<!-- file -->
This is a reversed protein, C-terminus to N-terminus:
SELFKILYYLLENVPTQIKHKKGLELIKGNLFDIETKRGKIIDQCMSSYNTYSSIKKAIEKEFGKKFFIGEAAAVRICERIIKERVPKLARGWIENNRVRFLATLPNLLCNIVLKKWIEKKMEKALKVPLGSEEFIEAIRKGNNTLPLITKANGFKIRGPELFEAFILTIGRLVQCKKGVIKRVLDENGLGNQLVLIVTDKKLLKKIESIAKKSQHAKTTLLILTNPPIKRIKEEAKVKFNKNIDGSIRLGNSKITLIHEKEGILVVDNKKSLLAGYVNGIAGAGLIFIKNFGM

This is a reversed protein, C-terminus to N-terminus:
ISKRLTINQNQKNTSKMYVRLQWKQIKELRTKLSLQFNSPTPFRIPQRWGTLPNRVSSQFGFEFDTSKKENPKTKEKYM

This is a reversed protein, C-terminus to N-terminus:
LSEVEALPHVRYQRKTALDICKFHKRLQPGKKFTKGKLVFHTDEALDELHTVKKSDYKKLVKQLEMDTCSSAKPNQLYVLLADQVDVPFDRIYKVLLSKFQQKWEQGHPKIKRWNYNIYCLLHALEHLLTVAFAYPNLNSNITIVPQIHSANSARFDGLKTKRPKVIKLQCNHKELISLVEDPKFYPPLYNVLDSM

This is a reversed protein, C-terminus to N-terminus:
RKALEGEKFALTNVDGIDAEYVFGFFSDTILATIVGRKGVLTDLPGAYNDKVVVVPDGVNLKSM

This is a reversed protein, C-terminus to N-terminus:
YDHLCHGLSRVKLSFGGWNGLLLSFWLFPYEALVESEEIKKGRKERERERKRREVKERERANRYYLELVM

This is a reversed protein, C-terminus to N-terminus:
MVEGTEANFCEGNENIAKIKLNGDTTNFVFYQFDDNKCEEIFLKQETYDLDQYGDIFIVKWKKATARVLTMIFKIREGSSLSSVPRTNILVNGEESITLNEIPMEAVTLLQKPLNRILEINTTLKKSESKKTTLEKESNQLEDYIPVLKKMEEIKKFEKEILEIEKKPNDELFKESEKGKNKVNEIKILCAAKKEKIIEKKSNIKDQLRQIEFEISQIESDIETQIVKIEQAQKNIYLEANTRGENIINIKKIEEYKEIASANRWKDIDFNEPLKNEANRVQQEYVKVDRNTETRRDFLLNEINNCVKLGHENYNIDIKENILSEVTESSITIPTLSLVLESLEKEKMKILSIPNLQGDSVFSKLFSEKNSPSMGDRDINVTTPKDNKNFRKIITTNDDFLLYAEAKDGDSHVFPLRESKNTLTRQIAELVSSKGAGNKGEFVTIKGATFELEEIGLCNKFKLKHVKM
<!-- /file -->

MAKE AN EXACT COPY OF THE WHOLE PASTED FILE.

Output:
This is a reversed protein, C-terminus to N-terminus:
SELFKILYYLLENVPTQIKHKKGLELIKGNLFDIETKRGKIIDQCMSSYNTYSSIKKAIEKEFGKKFFIGEAAAVRICERIIKERVPKLARGWIENNRVRFLATLPNLLCNIVLKKWIEKKMEKALKVPLGSEEFIEAIRKGNNTLPLITKANGFKIRGPELFEAFILTIGRLVQCKKGVIKRVLDENGLGNQLVLIVTDKKLLKKIESIAKKSQHAKTTLLILTNPPIKRIKEEAKVKFNKNIDGSIRLGNSKITLIHEKEGILVVDNKKSLLAGYVNGIAGAGLIFIKNFGM

This is a reversed protein, C-terminus to N-terminus:
ISKRLTINQNQKNTSKMYVRLQWKQIKELRTKLSLQFNSPTPFRIPQRWGTLPNRVSSQFGFEFDTSKKENPKTKEKYM

This is a reversed protein, C-terminus to N-terminus:
LSEVEALPHVRYQRKTALDICKFHKRLQPGKKFTKGKLVFHTDEALDELHTVKKSDYKKLVKQLEMDTCSSAKPNQLYVLLADQVDVPFDRIYKVLLSKFQQKWEQGHPKIKRWNYNIYCLLHALEHLLTVAFAYPNLNSNITIVPQIHSANSARFDGLKTKRPKVIKLQCNHKELISLVEDPKFYPPLYNVLDSM

This is a reversed protein, C-terminus to N-terminus:
RKALEGEKFALTNVDGIDAEYVFGFFSDTILATIVGRKGVLTDLPGAYNDKVVVVPDGVNLKSM

This is a reversed protein, C-terminus to N-terminus:
YDHLCHGLSRVKLSFGGWNGLLLSFWLFPYEALVESEEIKKGRKERERERKRREVKERERANRYYLELVM

This is a reversed protein, C-terminus to N-terminus:
MVEGTEANFCEGNENIAKIKLNGDTTNFVFYQFDDNKCEEIFLKQETYDLDQYGDIFIVKWKKATARVLTMIFKIREGSSLSSVPRTNILVNGEESITLNEIPMEAVTLLQKPLNRILEINTTLKKSESKKTTLEKESNQLEDYIPVLKKMEEIKKFEKEILEIEKKPNDELFKESEKGKNKVNEIKILCAAKKEKIIEKKSNIKDQLRQIEFEISQIESDIETQIVKIEQAQKNIYLEANTRGENIINIKKIEEYKEIASANRWKDIDFNEPLKNEANRVQQEYVKVDRNTETRRDFLLNEINNCVKLGHENYNIDIKENILSEVTESSITIPTLSLVLESLEKEKMKILSIPNLQGDSVFSKLFSEKNSPSMGDRDINVTTPKDNKNFRKIITTNDDFLLYAEAKDGDSHVFPLRESKNTLTRQIAELVSSKGAGNKGEFVTIKGATFELEEIGLCNKFKLKHVKM